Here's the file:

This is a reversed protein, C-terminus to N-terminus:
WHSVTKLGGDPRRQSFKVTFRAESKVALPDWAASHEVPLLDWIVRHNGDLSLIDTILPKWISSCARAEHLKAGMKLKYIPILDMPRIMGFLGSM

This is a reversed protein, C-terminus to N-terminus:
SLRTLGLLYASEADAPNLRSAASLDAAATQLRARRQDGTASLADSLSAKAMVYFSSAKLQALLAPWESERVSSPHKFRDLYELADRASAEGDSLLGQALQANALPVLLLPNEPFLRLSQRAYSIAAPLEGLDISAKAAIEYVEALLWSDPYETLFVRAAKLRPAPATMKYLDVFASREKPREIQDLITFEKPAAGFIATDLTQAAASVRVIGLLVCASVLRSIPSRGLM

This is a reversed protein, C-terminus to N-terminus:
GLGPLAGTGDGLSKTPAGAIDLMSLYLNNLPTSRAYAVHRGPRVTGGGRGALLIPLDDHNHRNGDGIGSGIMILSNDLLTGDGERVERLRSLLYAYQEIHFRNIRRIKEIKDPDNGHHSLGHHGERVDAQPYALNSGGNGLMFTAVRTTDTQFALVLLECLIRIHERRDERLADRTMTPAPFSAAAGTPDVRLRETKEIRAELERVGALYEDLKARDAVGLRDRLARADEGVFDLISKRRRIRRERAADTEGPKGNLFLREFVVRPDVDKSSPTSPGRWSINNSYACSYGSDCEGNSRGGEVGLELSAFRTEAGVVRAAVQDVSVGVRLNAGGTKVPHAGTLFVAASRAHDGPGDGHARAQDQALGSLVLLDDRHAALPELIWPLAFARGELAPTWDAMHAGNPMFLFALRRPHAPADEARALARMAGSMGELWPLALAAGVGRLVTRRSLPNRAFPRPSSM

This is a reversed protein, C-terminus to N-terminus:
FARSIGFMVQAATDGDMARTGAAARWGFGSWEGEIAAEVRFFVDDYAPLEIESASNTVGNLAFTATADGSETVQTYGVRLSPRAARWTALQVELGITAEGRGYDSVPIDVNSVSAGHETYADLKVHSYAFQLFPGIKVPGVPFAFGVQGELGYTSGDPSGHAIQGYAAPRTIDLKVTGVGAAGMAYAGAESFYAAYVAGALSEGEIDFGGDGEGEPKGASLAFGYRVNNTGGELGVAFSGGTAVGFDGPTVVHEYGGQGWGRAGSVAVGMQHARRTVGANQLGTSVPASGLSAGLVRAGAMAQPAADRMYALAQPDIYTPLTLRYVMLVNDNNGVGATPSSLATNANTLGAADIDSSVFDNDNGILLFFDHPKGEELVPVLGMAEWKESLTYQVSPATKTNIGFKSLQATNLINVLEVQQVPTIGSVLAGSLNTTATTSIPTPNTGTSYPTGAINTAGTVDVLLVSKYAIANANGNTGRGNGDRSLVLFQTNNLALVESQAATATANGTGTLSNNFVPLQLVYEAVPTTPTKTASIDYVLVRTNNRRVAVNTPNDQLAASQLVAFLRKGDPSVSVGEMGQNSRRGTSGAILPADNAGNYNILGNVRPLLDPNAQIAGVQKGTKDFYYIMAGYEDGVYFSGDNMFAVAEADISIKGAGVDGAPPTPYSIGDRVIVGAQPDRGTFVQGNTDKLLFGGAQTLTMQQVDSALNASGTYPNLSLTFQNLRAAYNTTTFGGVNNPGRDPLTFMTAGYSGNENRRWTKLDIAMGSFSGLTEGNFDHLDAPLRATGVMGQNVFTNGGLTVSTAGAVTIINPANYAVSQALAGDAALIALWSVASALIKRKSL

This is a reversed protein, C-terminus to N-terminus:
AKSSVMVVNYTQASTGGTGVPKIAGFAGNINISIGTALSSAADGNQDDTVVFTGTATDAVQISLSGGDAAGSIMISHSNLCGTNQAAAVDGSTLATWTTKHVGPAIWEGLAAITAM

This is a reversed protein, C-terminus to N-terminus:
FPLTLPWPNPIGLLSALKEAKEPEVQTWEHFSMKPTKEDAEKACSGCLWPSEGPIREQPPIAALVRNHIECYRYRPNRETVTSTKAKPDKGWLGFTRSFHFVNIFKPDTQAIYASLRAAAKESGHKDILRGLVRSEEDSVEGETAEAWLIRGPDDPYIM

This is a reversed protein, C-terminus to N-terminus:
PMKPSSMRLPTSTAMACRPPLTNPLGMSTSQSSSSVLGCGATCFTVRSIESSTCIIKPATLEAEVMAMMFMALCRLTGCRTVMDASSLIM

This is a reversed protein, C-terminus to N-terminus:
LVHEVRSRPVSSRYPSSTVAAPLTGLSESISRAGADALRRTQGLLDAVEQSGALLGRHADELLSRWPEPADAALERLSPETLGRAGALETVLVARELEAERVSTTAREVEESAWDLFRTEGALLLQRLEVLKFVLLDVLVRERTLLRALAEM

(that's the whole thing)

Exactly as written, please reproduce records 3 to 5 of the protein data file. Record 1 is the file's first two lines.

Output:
This is a reversed protein, C-terminus to N-terminus:
GLGPLAGTGDGLSKTPAGAIDLMSLYLNNLPTSRAYAVHRGPRVTGGGRGALLIPLDDHNHRNGDGIGSGIMILSNDLLTGDGERVERLRSLLYAYQEIHFRNIRRIKEIKDPDNGHHSLGHHGERVDAQPYALNSGGNGLMFTAVRTTDTQFALVLLECLIRIHERRDERLADRTMTPAPFSAAAGTPDVRLRETKEIRAELERVGALYEDLKARDAVGLRDRLARADEGVFDLISKRRRIRRERAADTEGPKGNLFLREFVVRPDVDKSSPTSPGRWSINNSYACSYGSDCEGNSRGGEVGLELSAFRTEAGVVRAAVQDVSVGVRLNAGGTKVPHAGTLFVAASRAHDGPGDGHARAQDQALGSLVLLDDRHAALPELIWPLAFARGELAPTWDAMHAGNPMFLFALRRPHAPADEARALARMAGSMGELWPLALAAGVGRLVTRRSLPNRAFPRPSSM

This is a reversed protein, C-terminus to N-terminus:
FARSIGFMVQAATDGDMARTGAAARWGFGSWEGEIAAEVRFFVDDYAPLEIESASNTVGNLAFTATADGSETVQTYGVRLSPRAARWTALQVELGITAEGRGYDSVPIDVNSVSAGHETYADLKVHSYAFQLFPGIKVPGVPFAFGVQGELGYTSGDPSGHAIQGYAAPRTIDLKVTGVGAAGMAYAGAESFYAAYVAGALSEGEIDFGGDGEGEPKGASLAFGYRVNNTGGELGVAFSGGTAVGFDGPTVVHEYGGQGWGRAGSVAVGMQHARRTVGANQLGTSVPASGLSAGLVRAGAMAQPAADRMYALAQPDIYTPLTLRYVMLVNDNNGVGATPSSLATNANTLGAADIDSSVFDNDNGILLFFDHPKGEELVPVLGMAEWKESLTYQVSPATKTNIGFKSLQATNLINVLEVQQVPTIGSVLAGSLNTTATTSIPTPNTGTSYPTGAINTAGTVDVLLVSKYAIANANGNTGRGNGDRSLVLFQTNNLALVESQAATATANGTGTLSNNFVPLQLVYEAVPTTPTKTASIDYVLVRTNNRRVAVNTPNDQLAASQLVAFLRKGDPSVSVGEMGQNSRRGTSGAILPADNAGNYNILGNVRPLLDPNAQIAGVQKGTKDFYYIMAGYEDGVYFSGDNMFAVAEADISIKGAGVDGAPPTPYSIGDRVIVGAQPDRGTFVQGNTDKLLFGGAQTLTMQQVDSALNASGTYPNLSLTFQNLRAAYNTTTFGGVNNPGRDPLTFMTAGYSGNENRRWTKLDIAMGSFSGLTEGNFDHLDAPLRATGVMGQNVFTNGGLTVSTAGAVTIINPANYAVSQALAGDAALIALWSVASALIKRKSL

This is a reversed protein, C-terminus to N-terminus:
AKSSVMVVNYTQASTGGTGVPKIAGFAGNINISIGTALSSAADGNQDDTVVFTGTATDAVQISLSGGDAAGSIMISHSNLCGTNQAAAVDGSTLATWTTKHVGPAIWEGLAAITAM